In Florida, someone who is arrested for DUI can be requested to submit to a breath or urine test. A person arrested may be asked to submit to a blood test where death or serious bodily injury is involved, and reasonable force may be used in order to obtain the blood sample.

Additionally, §316.1932 (1)(c), Fla.Stat., states:

“Any person who accepts the privilege extended by the laws of this state of operating a motor vehicle within this state is, by operating such vehicle, deemed to have given his or her consent to submit to an approved blood test for the purpose of determining the alcoholic content of the blood or a blood test for the purpose of determining the presence of chemical substances or controlled substances as provided in this section if there is reasonable cause to believe the person was driving or in actual physical control of a motor vehicle while under the influence of alcoholic beverages or chemical or controlled substances and the person appears for treatment at a hospital, clinic, or other medical facility and the administration of a breath or urine test is impractical or impossible.”

Also, §316.1932 (1)(c), Fla.Stat. states:

“The person tested may, at his or her own expense, have a physician, registered nurse, other personnel authorized by a hospital to draw blood, or duly licensed clinical laboratory director, supervisor, technologist, or technician, or other person of his or her own choosing administer an independent test in addition to the test administered at the direction of the law enforcement officer for the purpose of determining the amount of alcohol in the person’s blood or breath or the presence of chemical substances or controlled substances at the time alleged, as shown by chemical analysis of his or her blood or urine, or by chemical or physical test of his or her breath. The failure or inability to obtain an independent test by a person does not preclude the admissibility in evidence of the test taken at the direction of the law enforcement officer. The law enforcement officer shall not interfere with the person’s opportunity to obtain the independent test and shall provide the person with timely telephone access to secure the test, but the burden is on the person to arrange and secure the test at the person’s own expense. Analysis of a blood sample is potentially the most accurate. Breath machines are susceptible to a number of problems rendering them often unreliable. The least accurate is urinalysis.”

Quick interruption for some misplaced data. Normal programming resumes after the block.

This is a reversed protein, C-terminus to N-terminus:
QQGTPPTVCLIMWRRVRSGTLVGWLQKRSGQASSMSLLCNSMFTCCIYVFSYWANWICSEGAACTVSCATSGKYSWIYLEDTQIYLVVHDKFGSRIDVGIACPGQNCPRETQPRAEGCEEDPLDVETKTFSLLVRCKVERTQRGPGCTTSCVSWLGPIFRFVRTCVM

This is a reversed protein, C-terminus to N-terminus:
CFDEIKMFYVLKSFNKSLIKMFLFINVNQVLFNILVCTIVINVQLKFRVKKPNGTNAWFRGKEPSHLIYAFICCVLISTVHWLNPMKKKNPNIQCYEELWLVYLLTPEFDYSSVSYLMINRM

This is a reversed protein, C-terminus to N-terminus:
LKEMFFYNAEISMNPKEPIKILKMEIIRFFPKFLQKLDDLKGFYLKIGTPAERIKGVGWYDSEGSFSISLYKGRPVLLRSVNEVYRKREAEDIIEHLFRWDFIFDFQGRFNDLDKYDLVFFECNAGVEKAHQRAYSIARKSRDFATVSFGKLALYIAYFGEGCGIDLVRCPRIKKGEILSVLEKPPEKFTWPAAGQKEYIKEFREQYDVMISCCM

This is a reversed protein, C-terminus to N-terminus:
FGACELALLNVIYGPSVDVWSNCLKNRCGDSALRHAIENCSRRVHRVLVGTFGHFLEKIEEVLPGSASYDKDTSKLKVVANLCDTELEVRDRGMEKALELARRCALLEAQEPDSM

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The officer never gave me a Miranda warning. Can I get my case dismissed?

No. After making an arrest, the police are supposed to read the person their Miranda rights making arrest asking any questions. Often, however, they do not. If the police interrogate someone they arrest without giving them their Miranda warnings, the consequence is that the prosecution cannot use any of the answers to the questions asked by the police.

The U.S. Supreme Court has stated:

  • The person in custody must, prior to interrogation, be clearly informed that they have the right to remain silent and that anything the person says will be used against that person in court;
  • The person must be clearly informed that they have the right to talk to an attorney and to have that attorney present during questioning; and
  • If they cannot afford to hire an attorney, one will be provided to represent them.

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What crimes will I be charged with?

The traditional offense is “driving under the influence of alcohol” (DUI). In recent years, however, 48 states have also enacted a second, so-called “per se” offense: driving with an unlawful blood-alcohol level (DUBAL), .08% or more. In Florida, there is a rebuttable presumption that a driver is guilty of DUI when the breath test result is above .08%.

Someone who refuses to submit to testing can be charged with the crime of refusal to submit to testing.

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After a breath test, my license was revoked and a suspension notice served. Is this allowed?

Agreed, it is blatantly unfair. But the law in Florida provides for immediate suspension and confiscation of the license if the breath test result is above the legal limit (or, in the case of a blood or urine test, if the officer reasonably believes the result will be above the limit) or the individual refuses to take a chemical test.